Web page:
The Many Hats of Anika Paris

Once signed to Warner Bros., Anika Paris has had quite the journey as she’s an artist, author and educator who has taken her place in front of classrooms all over Los Angeles from UCLA to USA to the Musicians Institute. While she’ll be back in the classroom this year, she’ll also be busy recording her new album since she just cut a deal with a licensing company for film and TV and have been commissioned to record a 10 song record that will be released in the coming months. She notes it’s been “too long” since she’s worn the artist’s hat, but that she’s “enjoying it.” On top of her own work, she shared a lot about what it means to teach people the gift of music, something she’s been doing for almost 15 years now.

Kendra: In your journey you’ve been able to call yourself an artist, composer, author and educator. Which did it start with though, and are there any other titles you hope to have in your life?

Anika Paris: I would say that I am a writer first and foremost. That is the one through-line in all my creative disciplines; songs, poetry and books. But, I began writing and singing songs as early as seven-years-old. I felt this desperate need to express my emotions by sharing stories through songs and performance. However, the songwriting came first, and then the performance followed.

Kendra: Let’s talk about some of the things you’ve done. You’ve had your music featured in movies, but if you could personally choose a recent film to go back and rescore – which would it be and why?

Anika: This is an interesting question, I always remember scores and soundtracks to films because they inspired me, and I loved them. So it would be hard to pick a film to rescore. But if I were to “rescore” a film, it would have to be one I haven’t seen or heard.

Kendra: You’ve also shared the stage with a number of Grammy winners. Are moments like that ones you personally file away and promise yourself never to forget?

Anika: When you are in the presence of someone who is your idol, and a musical icon in the world, it’s a surreal experience and not easy to forget. Those magic experiences stand an octave above you’re the rest in 3D Technicolor. I find the more routine days are the ones we tend to gloss over, and find difficult to separate from others.

Kendra: Everyone has a belief and yours is that music unites us. Can you think of the most important moment in your life, thus far, that music has united you with someone?

Anika: I met my husband writing songs. It is all music’s’ fault! All kidding aside, by far the most important relationship in my life. And, there is one other experience that came most unexpected. When I was touring with my first album On Gardner Street, I had a lot of airplay in Japan and the Far East. I was asked to sing for the royal family in Thailand. During the concert, there was a school of deaf children invited to sing alongside us on stage in “sign language.” They were moving to the vibrations from the floor, smiling ear-to-ear and we were all in sync somehow. It was obviously not because of the actual “sound” we were playing that united us, but the feelings awakened in each of us, connecting us on a spiritual level. It was a beautiful experience, and one I will cherish for the rest of my life.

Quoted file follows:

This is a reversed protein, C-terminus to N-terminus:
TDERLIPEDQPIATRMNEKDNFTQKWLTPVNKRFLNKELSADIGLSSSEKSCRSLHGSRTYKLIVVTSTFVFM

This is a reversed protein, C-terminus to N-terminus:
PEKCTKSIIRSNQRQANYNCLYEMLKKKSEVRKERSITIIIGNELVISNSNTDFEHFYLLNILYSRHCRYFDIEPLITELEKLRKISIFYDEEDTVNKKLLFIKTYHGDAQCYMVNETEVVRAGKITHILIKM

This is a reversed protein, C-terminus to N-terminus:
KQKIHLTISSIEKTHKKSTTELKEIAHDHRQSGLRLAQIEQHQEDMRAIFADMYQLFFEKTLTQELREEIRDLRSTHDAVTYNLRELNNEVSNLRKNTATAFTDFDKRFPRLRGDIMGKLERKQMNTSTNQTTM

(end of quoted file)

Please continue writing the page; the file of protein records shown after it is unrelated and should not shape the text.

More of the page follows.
Kendra: When you head into work at a place like the Musicians Institute, are you free to plan your lessons or are there guidelines to abide by?

Anika: I would say I have to do both. Universities are accredited, meaning a curriculum is held to educational standards ergo midterms, finals, homework assignments etc. All the requirements must be met for courses that accrue credits. I’m fortunate that my own published books are the texts used for my classes. So, I am able to design lessons and teach my own creativity exercises, performance secrets, songwriting skills and artist development methods each week.

Kendra: What is the one thing you’ve told all your students so far and will continue to tell them about learning music?

Anika: Learning in not linear. In music it’s not 1-2-3 as in mathematics. Your musical journey is throughout your entire life. Aspiring to be a musical artist is about self-discovery and rediscovery over and over again. But, I believe one must start from a place of authenticity. I always say, try to express yourself not by “copying” others, but by creating your own niche, and tapping into unique qualities you already hold and develop those over time.

Kendra: When I set out to find music teachers, I noticed many high schools didn’t have any female teachers in that department. Why do you think that was?

Anika: I don’t know why. And that’s very unfortunate. At Universities, I work alongside many female teachers. Perhaps it’s due to the dwindled music programs in high schools these days, and thus those positions are scarce. Truth be told, we are in a male dominated industry, so women are often the second choice. I hoping that will change. We need art, drama and music to be re-implemented into high schools.

Kendra: We’re in Back 2 School mode right now, so with that – if you had to make a mixtape for a teacher who was having first day jitters, what five songs would have to be on it?

Anika: I’m going for strictly “feel good” music. These are my current top five. In fact, I’m going to make one for myself too!
Justin Timberlake – “Can’t Stop the Feeling
Coldplay – “Adventure of a Lifetime
Adele – “Send My Love
Pharrell Williams – “Happy
Bruno Mars – “Uptown Funk


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